Copies of documents can be obtained at the appropriate Supreme Court Registry in Melbourne. Please contact the Registry before coming in to make sure that the file you wish to search is available.
Searching Court files
Most civil files can be searched. Civil files that have been restricted by a judge or by the Prothonotary may be searched only with an order of the Court or with the permission of the Prothonotary. Criminal files cannot be searched.
Fees for searching documents and for photocopying apply. Photocopying fees do not apply if you bring a USB drive and scan the documents.
Documents produced under 42AA subpoena may be searched on, or after, the date for production provided the Court has not received any objections to the subpoena.
Complete the Checklist for Practitioners ' Inspecting Subpoenaed Documents before contacting the Registry to arrange an appointment to inspect a subpoenaed document.
The Supreme Court only has information regarding divorce records prior to 1976. All enquiries regarding divorce records after 1976 should be directed to the Family Court of Australia. The Prothonotary will assess whether access will be given to a record and to which documents.
To obtain a copy of a pre-1976 divorce certificate you will need:
Or, if you wish to also apply to access pre-1976 divorce records you will need:
- a completed 'Application for a Copy of Divorce Information' form
- a sworn 'Affidavit in Support of application for divorce information' and
- payment of the prescribed fee.
For more information about obtaining divorce records please contact the Principal Registry.
A transcript is the written record of what has happened in Court during a trial or hearing . The transcript forms part of the official record of proceedings.
All criminal proceedings in the Supreme Court are recorded. The Victorian Government Reporting Service provides transcripts for all criminal proceedings.
In civil proceedings, the parties must arrange for the transcription of the proceeding, and bear the cost. Refer to Practice Note SC GEN 7 Transcript.
A certificate of good standing is required by practitioners as evidence that they are currently enrolled in the Victorian Supreme Court roll of barristers and solicitors so that they may practise interstate or overseas.
Obtaining a certificate of good standing
A certificate of good standing can be obtained from the Principal Registry . To apply for a certificate of good standing, the following is required:
- a certificate of fitness (for solicitors) from the Law Institute of Victoria or a certificate of good standing (for barristers) from the Victorian Bar Association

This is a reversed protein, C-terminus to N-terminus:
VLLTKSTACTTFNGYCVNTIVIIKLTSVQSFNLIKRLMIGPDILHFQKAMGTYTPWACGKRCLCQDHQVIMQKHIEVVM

- a covering letter, setting out the date of admission, the applicant
's full name at the date of admission, return address details and the reasons why the certificate is required
Note, this letter should be sent to the registry admissions clerk on the day the application is submitted for a certificate of fitness (or shortly thereafter)
- payment of the appropriate fee.
Applications for a certificate of good standing can take up to three weeks to process. Certificates are sent to applicants by registered post. Please contact the Law Institute of Victoria if your application is urgent.
For enquiries, please contact the admissions clerk on 8600 2003 or email firstname.lastname@example.org@snoissimda .
A duplicate admissions order is a certified copy of the original admission certificate.
If you require a copy of your original admission certificate, or for more information, please contact the admissions clerk at the Principal Registry on 8600 2003 or email email@example.com@snoissimda .
The Legal Profession Uniform Law Application Amendment Act 2014 (the Act), the Legal Profession Uniform Law (the Law) and the Legal Profession Uniform Admission Rules 2015 (the Admission Rules) came into operation on 1 July 2015.
The Admission Rules specify the academic qualifications and practical legal training prerequisite for admission, the accrediting and re-accrediting of law courses and providers of practical legal training and the procedural requirements for admission to the legal profession.
Under an Instrument of Delegation, the Victorian Legal Admissions Board (VLAB) established the Victoria Legal Admissions Committee (VLAC) to assess applicants for admission in Victoria and to grant Compliance Certificates under s 19 of the Uniform Law and grant declarations of early assessment and suitability.
For further information, please contact the Board on (03) 9604 2451 or visit http://www.lawadmissions.vic.gov.au/
The Freedom of Information Act 1982 (the FOI Act) gives you the right to request access to documents held by Court Services Victoria. For more information, click here.